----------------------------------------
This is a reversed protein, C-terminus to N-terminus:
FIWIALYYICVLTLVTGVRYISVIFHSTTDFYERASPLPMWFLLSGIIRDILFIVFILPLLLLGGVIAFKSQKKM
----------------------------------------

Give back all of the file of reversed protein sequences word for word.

This is a reversed protein, C-terminus to N-terminus:
FIWIALYYICVLTLVTGVRYISVIFHSTTDFYERASPLPMWFLLSGIIRDILFIVFILPLLLLGGVIAFKSQKKM